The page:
Your title goes here. Identify the theme you are exploring and include the title and author of the book. Your name goes here Instructions: Each slide contains instructions for the information you need to provide on that slide. Read the instructions carefully. Provide the required information for each slide. Give each slide an appropriate heading. You can change the design of the template to make your presentation more interesting.
Introduction slide #1 • Give a brief summary of what happens in the novel.
Introduction slide #2 • Explain what is meant by a theme. Define this term thoroughly. • Identify the theme in Strange Objects that you will be talking about.
My theme • Outline the theme you have chosen from Strange Objects in detail.
Example 1 • Provide an example from the novel of this theme. • Use a quote. • Explain how this shows your theme. • Use the PEEC paragraph model: point, elaborate, evidence, conclude. • (If you need it, an example of a PEEC paragraph is included at the end.)
Example 2 • Provide a second example from the novel of this theme. • Use a quote. • Explain how this shows your theme. • Use the PEEC paragraph model: point, evidence, explain, conclude.
Example 3 • Provide a third example from the novel of this theme. • Use a quote. • Explain how this shows your theme. • Use the PEEC paragraph model: point, evidence, explain, conclude.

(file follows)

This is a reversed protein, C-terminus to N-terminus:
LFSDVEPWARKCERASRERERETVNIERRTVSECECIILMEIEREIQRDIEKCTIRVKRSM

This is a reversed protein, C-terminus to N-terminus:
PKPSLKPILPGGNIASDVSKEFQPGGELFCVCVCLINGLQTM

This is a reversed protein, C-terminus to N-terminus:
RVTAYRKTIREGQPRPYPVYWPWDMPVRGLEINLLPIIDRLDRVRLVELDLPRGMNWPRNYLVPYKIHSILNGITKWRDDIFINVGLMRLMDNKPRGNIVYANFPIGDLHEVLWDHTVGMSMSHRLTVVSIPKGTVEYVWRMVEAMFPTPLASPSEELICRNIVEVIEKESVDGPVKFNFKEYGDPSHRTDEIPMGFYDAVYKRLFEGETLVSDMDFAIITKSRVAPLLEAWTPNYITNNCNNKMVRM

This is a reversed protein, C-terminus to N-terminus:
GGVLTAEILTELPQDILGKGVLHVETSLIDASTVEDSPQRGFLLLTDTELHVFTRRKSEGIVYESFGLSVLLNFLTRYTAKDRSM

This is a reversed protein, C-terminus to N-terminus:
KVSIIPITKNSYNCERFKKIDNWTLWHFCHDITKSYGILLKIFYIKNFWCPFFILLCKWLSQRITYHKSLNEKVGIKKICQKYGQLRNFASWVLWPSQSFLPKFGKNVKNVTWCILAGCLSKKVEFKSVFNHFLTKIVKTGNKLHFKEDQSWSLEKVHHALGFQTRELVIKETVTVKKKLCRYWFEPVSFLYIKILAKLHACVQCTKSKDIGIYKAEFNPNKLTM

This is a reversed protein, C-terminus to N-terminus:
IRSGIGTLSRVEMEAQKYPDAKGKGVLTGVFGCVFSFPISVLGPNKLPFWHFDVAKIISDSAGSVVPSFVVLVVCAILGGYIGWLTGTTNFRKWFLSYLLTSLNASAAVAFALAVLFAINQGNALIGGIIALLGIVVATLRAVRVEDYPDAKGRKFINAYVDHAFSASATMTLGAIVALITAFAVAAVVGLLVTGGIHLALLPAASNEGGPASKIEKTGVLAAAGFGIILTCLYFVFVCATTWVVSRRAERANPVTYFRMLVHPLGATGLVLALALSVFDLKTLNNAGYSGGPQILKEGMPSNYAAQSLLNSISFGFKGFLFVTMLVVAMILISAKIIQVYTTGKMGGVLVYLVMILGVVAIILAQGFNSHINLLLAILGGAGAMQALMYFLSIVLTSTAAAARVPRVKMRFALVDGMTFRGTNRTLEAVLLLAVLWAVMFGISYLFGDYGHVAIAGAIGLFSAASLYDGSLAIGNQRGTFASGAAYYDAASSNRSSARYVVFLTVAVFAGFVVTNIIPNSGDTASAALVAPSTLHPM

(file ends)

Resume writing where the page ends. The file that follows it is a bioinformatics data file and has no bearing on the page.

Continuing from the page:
Conclusion • Explain the significance of this theme: make a connection to your own personal experience or to the world in general.
Sample PEEC Paragraph P E E C One aspect of Crew’s exploration of the theme of history is the silencing of women in historical accounts. As with the ‘historical records’ in Strange Objects, such as Loos’ journal, it has traditionally been men who have written any historical documents. Because of this, women’s experiences have often been overlooked. Crew represents this symbolically in the novel through the character of Ela. Ela has ‘lost her language’ (p.186) and initially can communicate only in a ‘series of hideous grunts’ (p.186). Even after she starts to recall English, it never extends beyond a few words and the story of her origins remains silenced. Even in his visions, Messenger indifferently states, ‘it wouldn’t have done any good’ (p.102) to speak to Ela. The reader, however, is curious to know where Ela has come from because we hear so little from her. Crew uses this symbolism to reveal how, historically, women have been represented as having little of value to contribute to the recording of history.